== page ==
Inaccurate Ideas, Problematic Sources, and Misinformed Expectations

We use cookies to improve your website experience. To learn about our use of cookies and how you can manage your cookie settings, please see our Cookie Policy. By closing this message, you are consenting to our use of cookies.

Inaccurate Ideas, Problematic Sources, and Misinformed Expectations

Suggestions and Solutions for Helping People Learn in a Post-Truth World

How do we help people learn about important issues, realizing that the everyday tools and practices used to look for information can expose people to biased interpretations, underinformed arguments, unsubstantiated claims, and so-called “fake news”?  Discourse Processes has a rich history of publishing papers directly related to these issues.  Projects focused on human communication, reading comprehension, and multimedia experiences that have appeared in the journal are informative for addressing concerns associated with living in a “post-truth world.”  This includes projects that outline challenges for learning, and studies that describe effective toolsets and interventions that can enhance comprehension activities. 
This curated, virtual special issue of Discourse Processes presents recent publications that highlight the rich history of the journal as an outlet for thought-provoking and impactful work on these issues.  We hope you enjoy reading these articles, and encourage your perusal of the journal and the array of multidisciplinary projects published in it examining discourse processes, products, contexts, and experiences. 
Discourse Processes is the official journal of The Society for Text & Discourse. Learn more about the society and explore membership options here, http://www.societyfortextanddiscourse.org/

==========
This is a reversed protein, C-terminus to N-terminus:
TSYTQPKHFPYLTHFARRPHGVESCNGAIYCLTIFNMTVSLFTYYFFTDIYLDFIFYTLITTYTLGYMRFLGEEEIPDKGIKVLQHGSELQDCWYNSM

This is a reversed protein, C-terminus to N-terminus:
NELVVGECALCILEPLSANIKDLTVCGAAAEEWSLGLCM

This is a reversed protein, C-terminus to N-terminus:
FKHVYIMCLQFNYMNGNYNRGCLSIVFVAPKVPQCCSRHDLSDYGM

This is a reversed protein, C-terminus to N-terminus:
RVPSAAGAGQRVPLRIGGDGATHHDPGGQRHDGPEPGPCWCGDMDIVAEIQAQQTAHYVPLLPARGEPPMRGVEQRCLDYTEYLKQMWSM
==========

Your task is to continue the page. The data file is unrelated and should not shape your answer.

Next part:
These articles will be available to read for free until 30 November 2019.
Article TitleAuthor(s)VolumeIssueYear
Effects of a Sourcing Prompt and Conflicts in Reading Materials on Elementary Students’ Use of Source InformationJohanna Paul, Marc Stadtler & Rainer Bromme5622019
Individual Differences in Revising (and Maintaining) Accurate and Inaccurate Beliefs About Childhood VaccinationsErica D. Kessler, Jason L.G. Braasch & Carolanne M. Kardash565-62019
Readers’ Processing and Use of Source Information as a Function of Its Usefulness to Explain Conflicting Scientific ClaimsSteffen Gottschling, Yvonne Kammerer & Peter Gerjets565-62019
Challenges in Processes of Validation and ComprehensionMurray Singer565-62019
Research is Tentative, but That’s Okay: Overcoming Misconceptions about Scientific Tentativeness through Refutation TextsDanny Flemming, Joachim Kimmerle, Ulrike Cress & Gale M. Sinatra2019
Trust But Verify: Examining the Association Between Students' Sourcing Behaviors and Ratings of Text TrustworthinessAlexandra List, Patricia A. Alexander & Lori A. Stephens5422017
Being Sad Is Not Always Bad: The Influence of Affect on Expository Text ComprehensionCaitlin Mills, Jennifer Wu & Sidney D’Mello5622019
Expectations on Hierarchical Scales of Discourse: Multifractality Predicts Both Short- and Long-Range Effects of Violating Gender Expectations in Text ReadingChase R. Booth, Hannah L. Brown, Elizabeth G. Eason, Sebastian Wallot & Damian G. Kelty-Stephen5512018
Thinking About Global Warming: Effect of Policy-Related Documents and Prompts on Learning About Causes of Climate ChangeDylan Blaum, Thomas D. Griffin, Jennifer Wiley & M. Anne Britt5442017
Readers' Selective Recall of Source Features as a Function of Claim Discrepancy and Task DemandsGaston Saux, Christine Ros, M. Anne Britt, Marc Stadtler, Debora I. Burin & Jean-François Rouet555-62018
Stay up to date with @RoutledgeLing
Follow Us on Twitter

Latest Tweets